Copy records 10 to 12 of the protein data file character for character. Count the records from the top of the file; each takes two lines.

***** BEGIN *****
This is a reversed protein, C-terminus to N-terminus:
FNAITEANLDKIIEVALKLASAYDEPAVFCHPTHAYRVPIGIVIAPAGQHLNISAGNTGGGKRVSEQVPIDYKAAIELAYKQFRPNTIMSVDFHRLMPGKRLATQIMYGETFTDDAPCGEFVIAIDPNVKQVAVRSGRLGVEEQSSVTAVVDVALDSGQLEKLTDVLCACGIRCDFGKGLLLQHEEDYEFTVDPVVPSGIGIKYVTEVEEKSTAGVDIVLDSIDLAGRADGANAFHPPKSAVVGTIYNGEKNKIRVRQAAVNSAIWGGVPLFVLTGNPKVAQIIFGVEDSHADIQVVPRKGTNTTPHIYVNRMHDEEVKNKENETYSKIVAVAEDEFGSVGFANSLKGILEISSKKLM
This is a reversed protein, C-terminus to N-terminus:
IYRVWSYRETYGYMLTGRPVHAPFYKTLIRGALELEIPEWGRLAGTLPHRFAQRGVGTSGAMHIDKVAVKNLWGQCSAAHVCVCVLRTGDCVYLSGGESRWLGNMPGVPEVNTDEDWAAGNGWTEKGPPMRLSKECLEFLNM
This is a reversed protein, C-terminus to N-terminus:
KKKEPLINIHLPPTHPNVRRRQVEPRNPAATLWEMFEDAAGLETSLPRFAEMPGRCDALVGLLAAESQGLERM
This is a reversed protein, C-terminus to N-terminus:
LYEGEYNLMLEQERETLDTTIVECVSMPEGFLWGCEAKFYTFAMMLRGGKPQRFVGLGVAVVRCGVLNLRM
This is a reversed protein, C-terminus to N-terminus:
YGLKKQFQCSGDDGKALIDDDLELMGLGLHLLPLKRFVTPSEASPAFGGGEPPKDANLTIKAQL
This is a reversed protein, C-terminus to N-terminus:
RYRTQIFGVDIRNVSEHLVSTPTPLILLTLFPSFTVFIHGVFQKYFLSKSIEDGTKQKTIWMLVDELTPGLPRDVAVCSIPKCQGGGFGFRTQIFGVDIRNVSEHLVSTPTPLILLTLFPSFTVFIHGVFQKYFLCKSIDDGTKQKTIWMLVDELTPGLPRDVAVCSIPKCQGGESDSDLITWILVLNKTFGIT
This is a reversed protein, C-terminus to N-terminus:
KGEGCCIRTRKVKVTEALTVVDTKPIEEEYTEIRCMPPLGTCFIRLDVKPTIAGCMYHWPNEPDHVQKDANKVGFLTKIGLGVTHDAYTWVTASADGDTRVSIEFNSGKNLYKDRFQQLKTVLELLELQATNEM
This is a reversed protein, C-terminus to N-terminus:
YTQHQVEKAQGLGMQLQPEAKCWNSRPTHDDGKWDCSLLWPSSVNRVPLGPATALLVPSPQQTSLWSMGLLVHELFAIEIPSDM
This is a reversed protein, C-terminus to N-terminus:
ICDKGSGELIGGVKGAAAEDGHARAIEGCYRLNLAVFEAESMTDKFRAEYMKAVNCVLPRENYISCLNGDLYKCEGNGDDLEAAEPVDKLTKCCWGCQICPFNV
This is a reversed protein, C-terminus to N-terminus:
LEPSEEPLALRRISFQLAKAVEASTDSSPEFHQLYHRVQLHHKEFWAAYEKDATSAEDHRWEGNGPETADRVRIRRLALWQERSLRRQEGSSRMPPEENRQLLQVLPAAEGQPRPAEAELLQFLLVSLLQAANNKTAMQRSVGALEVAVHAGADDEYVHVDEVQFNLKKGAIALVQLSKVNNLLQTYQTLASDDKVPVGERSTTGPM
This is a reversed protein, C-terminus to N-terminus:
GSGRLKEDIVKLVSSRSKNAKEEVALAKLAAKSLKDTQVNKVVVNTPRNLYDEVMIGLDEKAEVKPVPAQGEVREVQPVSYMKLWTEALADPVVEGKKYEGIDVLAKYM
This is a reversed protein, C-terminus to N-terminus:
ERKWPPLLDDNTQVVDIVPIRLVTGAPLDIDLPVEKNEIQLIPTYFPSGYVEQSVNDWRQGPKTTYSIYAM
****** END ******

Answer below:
This is a reversed protein, C-terminus to N-terminus:
LEPSEEPLALRRISFQLAKAVEASTDSSPEFHQLYHRVQLHHKEFWAAYEKDATSAEDHRWEGNGPETADRVRIRRLALWQERSLRRQEGSSRMPPEENRQLLQVLPAAEGQPRPAEAELLQFLLVSLLQAANNKTAMQRSVGALEVAVHAGADDEYVHVDEVQFNLKKGAIALVQLSKVNNLLQTYQTLASDDKVPVGERSTTGPM
This is a reversed protein, C-terminus to N-terminus:
GSGRLKEDIVKLVSSRSKNAKEEVALAKLAAKSLKDTQVNKVVVNTPRNLYDEVMIGLDEKAEVKPVPAQGEVREVQPVSYMKLWTEALADPVVEGKKYEGIDVLAKYM
This is a reversed protein, C-terminus to N-terminus:
ERKWPPLLDDNTQVVDIVPIRLVTGAPLDIDLPVEKNEIQLIPTYFPSGYVEQSVNDWRQGPKTTYSIYAM